The Environmental Aristocracy
When the Environmental Protection Agency sued a Virginia hog farm for alleged pollution violations, agency officials announced they were going after more than just Smithfield Farms Inc.; they wanted to embarrass Gov. George Allen as well as the likely Republican gubernatorial nominee in 1997, state Attorney General Jim Gilmore. Said EPA's W. Michael McCabe, "Normally the federal government does not jump in unless the state's not doing the job."
As it happens, the state had already filed suit against Smithfield. The feds' belated suit looks more like retaliation for Virginia's earlier complaints about EPA inaction regarding pollution at the District's Blue Plains plant. A spokesman for Smithfield says the company feels like "a pork chop between two dogs."
An article in the latest issue of the Cato Institute's Regulation magazine provides a fascinating backdrop to this duel, although it focuses on government in general rather than this case in particular. EPA won't like it, but anyone who cares about the environment should read it.
David Schoenbrod, former senior attorney for the activist Natural Resources Defense Council and now a professor at the New York Law School, argues that the "nationalization," or federal control, of environmental policy is "both radical and recent." Up until the 1970s, state and local officials handled environmental regulation, but all that changed as a result of two social phenomena.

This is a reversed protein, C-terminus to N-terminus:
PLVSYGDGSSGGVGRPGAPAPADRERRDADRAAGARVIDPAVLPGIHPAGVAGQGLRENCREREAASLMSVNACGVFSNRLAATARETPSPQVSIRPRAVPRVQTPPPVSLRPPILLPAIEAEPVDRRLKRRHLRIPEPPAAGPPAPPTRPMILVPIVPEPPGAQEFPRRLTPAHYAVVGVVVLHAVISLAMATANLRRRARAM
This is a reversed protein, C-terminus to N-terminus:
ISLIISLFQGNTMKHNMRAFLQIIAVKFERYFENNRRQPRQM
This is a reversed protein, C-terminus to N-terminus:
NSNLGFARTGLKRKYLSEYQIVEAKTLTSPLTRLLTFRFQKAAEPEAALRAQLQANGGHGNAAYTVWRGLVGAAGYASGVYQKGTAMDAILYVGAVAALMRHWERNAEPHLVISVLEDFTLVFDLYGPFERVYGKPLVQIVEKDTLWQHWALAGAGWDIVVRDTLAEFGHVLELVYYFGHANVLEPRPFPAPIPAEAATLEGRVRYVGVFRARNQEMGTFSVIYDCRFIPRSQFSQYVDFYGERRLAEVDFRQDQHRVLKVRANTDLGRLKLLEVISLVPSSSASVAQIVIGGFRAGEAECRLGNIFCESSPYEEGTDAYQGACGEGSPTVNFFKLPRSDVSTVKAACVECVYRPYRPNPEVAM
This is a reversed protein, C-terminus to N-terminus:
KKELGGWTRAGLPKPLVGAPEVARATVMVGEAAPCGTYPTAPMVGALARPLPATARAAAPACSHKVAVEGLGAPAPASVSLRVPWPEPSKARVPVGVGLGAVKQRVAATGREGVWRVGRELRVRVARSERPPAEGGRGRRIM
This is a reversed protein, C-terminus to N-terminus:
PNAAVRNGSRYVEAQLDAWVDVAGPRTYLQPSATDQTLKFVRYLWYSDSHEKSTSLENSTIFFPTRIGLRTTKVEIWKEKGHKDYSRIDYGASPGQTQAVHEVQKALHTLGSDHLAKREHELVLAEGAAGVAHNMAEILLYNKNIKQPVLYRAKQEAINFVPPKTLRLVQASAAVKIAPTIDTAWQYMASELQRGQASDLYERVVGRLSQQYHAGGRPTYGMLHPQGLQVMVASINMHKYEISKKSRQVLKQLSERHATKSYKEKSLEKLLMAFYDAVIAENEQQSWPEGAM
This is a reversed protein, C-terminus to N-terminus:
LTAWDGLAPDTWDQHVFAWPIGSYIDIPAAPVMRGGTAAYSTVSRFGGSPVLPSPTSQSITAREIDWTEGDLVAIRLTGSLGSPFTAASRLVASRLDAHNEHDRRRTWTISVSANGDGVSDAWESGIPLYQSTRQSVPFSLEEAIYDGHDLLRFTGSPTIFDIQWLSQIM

First came the "panic" of the late '60s and early '70s, in which the feds found themselves at war not just with the North Vietnamese but with poverty, racism and, yes, pollution. The argument for nationalizing the fight against environmental degradation was that the feds could handle interstate pollution better than the states themselves.
A flurry of national legislation followed - Clean Air, Clean Water and so on - that allowed the feds to declare victory. But, as Mr. Schoenbrod quotes Brookings Institution scholar Robert Crandall, EPA's claim of environmental progress is "mostly religious sentiment." Rather than focusing on interstate pollution problems, the agency took on the job of intrastate pollution. In the end, it claimed credit for what state officials had already been accomplishing. The second phenomenon that Mr. Schoenbrod cites is the rise of what one sociologist has called the "national class," which was both elitist and antidemocratic. …